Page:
James Holy Eagle
A revered tribal leader was born on the Pine Ridge Reservation the same year South Dakota became a state in 1889. He studied at Carlisle Indian College in Pennsylvania where he excelled in sports. He learned the coronet and played for Woodrow Wilson's inauguration. In the last 20 years of his life, Holy Eagle was outspoken in support of Lakota issues.
Arval Looking Horse.
Arval Looking Horse is the “Keeper of the Sacred Pipe,” a position of spiritual leadership among the Lakota people. He is the 19th generation of his family to receive this designation, which is handed down through dreams and visions. He has traveled the world on behalf of the Lakota people and represented Native Americans in a prayer service at the united Nations before the Gulf War in January, 1991. He was awarded an honorary doctorate from the University of South Dakota in 1992. Arval lives with his wife and daughter on the Cheyenne River Reservation.
Martin and Noah Broken Leg
Noah and Martin Broken Leg, father and son, are priests in the Episcopal Church. Noah Broken Leg was born on the fairgrounds at Rosebud during a pow wow on July 4, 1913. His father was a Lakota medicine man. After spending many years as an x-ray technician, Noah entered the seminary and was ordained in 1962 at the age of 45. Martin Broken Leg attended Shattuck Military School in Minnesota; he then enrolled in the Weston School of Theology in Cambridge, Mass. He was ordained in 1971.
Rancher Wayne Ducheneaux was chairman of the Cheyenne River Sioux Tribe from 1986 to 1990. He also completed a two year term as president of the National Congress of American Indians in 1991. He was appointed Special Tribal Judge in 1991.
Joe Flying Bye
Joe Flying Bye is a Dakota medicine man living in Little Eagle, South Dakota, on the Standing Rock Reservation. He learned his craft as a boy when he served as a guide for his blind grandfather, the holy man, Sun Dreamer. “I was born and raised among medicine men. I’ve seen what they do. I’ve seen my grandfather. He asked me to help him do things. He said, “Grandson, you’re going to wear my white bonnet,” meaning the white hair at old age. I walk in my grandfather’s ways. Today I stand as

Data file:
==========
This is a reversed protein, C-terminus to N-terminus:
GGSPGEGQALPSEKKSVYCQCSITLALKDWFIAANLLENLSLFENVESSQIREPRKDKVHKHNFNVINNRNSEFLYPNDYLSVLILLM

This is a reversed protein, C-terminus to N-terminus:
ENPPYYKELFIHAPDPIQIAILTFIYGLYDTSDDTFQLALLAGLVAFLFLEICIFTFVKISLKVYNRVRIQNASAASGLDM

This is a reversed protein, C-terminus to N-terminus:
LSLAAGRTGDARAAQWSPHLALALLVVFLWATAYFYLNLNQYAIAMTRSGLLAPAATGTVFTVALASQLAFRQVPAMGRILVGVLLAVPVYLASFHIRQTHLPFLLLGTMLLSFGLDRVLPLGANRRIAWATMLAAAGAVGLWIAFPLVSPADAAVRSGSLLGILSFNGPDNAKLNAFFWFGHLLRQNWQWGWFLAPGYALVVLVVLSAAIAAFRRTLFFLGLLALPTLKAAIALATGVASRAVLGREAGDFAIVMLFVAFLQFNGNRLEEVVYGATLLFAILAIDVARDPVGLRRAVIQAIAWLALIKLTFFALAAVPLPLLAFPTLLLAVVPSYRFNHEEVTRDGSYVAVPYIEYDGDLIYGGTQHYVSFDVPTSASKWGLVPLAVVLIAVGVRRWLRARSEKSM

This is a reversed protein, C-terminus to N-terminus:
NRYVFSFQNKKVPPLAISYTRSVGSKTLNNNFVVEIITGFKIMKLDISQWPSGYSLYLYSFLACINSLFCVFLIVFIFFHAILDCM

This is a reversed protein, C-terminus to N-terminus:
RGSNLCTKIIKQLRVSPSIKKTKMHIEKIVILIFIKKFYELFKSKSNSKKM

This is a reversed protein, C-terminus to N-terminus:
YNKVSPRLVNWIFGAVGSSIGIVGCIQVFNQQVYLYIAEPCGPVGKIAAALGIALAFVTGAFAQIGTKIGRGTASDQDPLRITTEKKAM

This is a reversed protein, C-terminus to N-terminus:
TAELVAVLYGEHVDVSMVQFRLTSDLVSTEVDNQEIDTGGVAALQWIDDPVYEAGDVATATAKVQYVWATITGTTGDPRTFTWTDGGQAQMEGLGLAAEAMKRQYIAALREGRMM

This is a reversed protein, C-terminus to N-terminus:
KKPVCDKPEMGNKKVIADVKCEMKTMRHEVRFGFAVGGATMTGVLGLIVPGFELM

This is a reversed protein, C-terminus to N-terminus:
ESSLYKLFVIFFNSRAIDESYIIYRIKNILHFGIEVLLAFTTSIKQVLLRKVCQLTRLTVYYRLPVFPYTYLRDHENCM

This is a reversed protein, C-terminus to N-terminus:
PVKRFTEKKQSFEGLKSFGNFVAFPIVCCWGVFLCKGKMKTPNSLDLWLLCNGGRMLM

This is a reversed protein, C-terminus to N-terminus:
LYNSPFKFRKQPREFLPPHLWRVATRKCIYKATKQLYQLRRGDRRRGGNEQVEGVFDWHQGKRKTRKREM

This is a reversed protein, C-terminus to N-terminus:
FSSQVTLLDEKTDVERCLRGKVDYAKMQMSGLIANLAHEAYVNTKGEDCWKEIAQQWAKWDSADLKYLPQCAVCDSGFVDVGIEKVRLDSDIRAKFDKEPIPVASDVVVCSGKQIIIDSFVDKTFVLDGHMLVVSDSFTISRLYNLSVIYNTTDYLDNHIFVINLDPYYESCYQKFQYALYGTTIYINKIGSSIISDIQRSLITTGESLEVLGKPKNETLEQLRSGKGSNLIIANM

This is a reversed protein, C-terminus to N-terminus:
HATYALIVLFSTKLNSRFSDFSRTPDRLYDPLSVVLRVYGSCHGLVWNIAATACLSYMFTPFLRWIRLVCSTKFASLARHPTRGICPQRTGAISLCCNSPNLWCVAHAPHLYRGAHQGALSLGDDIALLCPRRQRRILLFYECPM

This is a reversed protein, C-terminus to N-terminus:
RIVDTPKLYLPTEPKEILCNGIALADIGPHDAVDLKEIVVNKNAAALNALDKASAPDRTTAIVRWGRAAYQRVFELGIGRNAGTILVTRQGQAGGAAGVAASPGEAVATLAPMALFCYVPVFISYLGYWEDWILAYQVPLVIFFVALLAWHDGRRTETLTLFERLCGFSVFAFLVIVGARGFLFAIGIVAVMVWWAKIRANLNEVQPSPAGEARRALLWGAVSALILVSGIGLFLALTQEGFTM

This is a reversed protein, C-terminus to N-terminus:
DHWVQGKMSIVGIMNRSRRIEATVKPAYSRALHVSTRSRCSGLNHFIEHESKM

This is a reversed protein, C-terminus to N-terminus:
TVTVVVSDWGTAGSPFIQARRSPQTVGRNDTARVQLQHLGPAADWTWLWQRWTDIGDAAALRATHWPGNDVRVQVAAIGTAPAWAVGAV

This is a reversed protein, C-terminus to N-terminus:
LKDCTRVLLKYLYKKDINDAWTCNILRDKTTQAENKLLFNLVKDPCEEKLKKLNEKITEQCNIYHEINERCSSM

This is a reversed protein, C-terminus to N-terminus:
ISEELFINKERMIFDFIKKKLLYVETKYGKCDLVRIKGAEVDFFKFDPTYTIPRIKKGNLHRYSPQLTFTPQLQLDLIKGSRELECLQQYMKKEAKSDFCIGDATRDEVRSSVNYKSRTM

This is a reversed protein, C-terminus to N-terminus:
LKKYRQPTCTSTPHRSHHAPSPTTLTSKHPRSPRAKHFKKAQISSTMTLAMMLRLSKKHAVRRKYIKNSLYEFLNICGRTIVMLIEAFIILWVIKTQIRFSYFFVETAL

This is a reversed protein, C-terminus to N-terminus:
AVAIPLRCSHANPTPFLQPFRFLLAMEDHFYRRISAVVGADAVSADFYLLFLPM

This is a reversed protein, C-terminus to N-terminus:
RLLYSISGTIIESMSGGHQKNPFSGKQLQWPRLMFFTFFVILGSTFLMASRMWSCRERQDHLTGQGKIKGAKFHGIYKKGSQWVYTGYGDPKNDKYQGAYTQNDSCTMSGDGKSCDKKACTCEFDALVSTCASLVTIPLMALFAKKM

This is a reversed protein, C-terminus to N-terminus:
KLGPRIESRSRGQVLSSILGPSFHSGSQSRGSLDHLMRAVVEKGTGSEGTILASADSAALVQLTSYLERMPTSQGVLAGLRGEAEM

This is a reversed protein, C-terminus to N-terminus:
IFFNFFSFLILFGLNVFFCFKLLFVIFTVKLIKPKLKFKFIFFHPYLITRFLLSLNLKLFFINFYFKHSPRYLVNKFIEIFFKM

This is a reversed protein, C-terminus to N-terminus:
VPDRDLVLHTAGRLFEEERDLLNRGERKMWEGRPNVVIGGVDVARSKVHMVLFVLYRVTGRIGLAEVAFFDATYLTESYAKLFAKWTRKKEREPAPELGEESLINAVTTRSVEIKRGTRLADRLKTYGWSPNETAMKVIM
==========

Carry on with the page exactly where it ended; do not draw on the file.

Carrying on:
a medicine man.”
Tim Giago is the founder of The Lakota Times, the only independent, Indian-owned weekly newspaper in the United States. In 1991, The New York Times became a stockholder in The Lakota Times, providing financial and technical support. In 1993, it was renamed Indian Country Today, reflecting its national scope on Native American issues. Giago has a syndicated, weekly column in more than 20 newspapers nationwide.
Mary Hall has been a counselor at the Cultural Center of Brandon University in Canada since 1978. She was born on Canada's Oak river Reservation, where the people are descendants of Sitting Bull, and had eight children. After dropping out of school in eighth grade, she returned to school at age 39, received her high school equivalency and graduated from college with a degree in social work. She and her husband, Solomon, have been active in reviving many traditional ceremonies, including the Sun Dance. They still live on the Oak River Reservation in Sioux Valley in Manitoba, Canada.
Norman Hallow has been on the Fr. Peck Assiniboine Sioux tribal council for 47 years. For 12 of those years he was tribal chairman. One of his major accomplishments as tribal chairman was the 1973 establishment of the Assiniboine and Sioux Manufacturing Company, a successful effort to bring industry and jobs to the reservation. He negotiated oil and gas rights on tribal lands and created the potential for the tribe to tap into the natural gas line that crosses the reservation. He also taxed the railroads that cross the reservations. In 1986 he was recognized as "Small Businessman of the Year" by the regional Small Business Administration. His avocation is raising quarter horses on his ranch near Fr. Kipp, Montana.